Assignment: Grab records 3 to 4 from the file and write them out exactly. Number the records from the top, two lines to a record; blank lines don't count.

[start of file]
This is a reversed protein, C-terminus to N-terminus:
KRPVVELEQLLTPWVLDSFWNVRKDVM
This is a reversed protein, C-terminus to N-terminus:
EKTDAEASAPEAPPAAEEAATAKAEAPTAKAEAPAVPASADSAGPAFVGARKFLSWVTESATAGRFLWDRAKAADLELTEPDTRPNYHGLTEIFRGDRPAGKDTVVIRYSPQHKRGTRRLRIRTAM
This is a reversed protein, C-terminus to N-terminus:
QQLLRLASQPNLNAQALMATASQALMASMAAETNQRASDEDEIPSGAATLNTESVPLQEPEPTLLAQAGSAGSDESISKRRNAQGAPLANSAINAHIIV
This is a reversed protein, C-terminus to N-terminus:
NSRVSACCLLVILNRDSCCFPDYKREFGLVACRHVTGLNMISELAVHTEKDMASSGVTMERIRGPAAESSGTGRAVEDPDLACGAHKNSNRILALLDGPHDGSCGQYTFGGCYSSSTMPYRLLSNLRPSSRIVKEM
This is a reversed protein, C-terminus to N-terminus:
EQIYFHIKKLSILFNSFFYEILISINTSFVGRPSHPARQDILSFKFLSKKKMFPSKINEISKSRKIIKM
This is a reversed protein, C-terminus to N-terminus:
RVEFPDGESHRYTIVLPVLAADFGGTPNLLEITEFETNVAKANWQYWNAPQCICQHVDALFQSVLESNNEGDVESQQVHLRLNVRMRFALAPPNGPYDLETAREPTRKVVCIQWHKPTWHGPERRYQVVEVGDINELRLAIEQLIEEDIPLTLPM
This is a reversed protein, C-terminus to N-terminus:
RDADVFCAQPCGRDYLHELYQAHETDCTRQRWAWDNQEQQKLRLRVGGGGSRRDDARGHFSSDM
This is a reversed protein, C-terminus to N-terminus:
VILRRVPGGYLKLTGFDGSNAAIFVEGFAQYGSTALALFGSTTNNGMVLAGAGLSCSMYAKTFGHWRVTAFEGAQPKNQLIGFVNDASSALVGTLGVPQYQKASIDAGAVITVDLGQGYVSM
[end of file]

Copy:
This is a reversed protein, C-terminus to N-terminus:
QQLLRLASQPNLNAQALMATASQALMASMAAETNQRASDEDEIPSGAATLNTESVPLQEPEPTLLAQAGSAGSDESISKRRNAQGAPLANSAINAHIIV
This is a reversed protein, C-terminus to N-terminus:
NSRVSACCLLVILNRDSCCFPDYKREFGLVACRHVTGLNMISELAVHTEKDMASSGVTMERIRGPAAESSGTGRAVEDPDLACGAHKNSNRILALLDGPHDGSCGQYTFGGCYSSSTMPYRLLSNLRPSSRIVKEM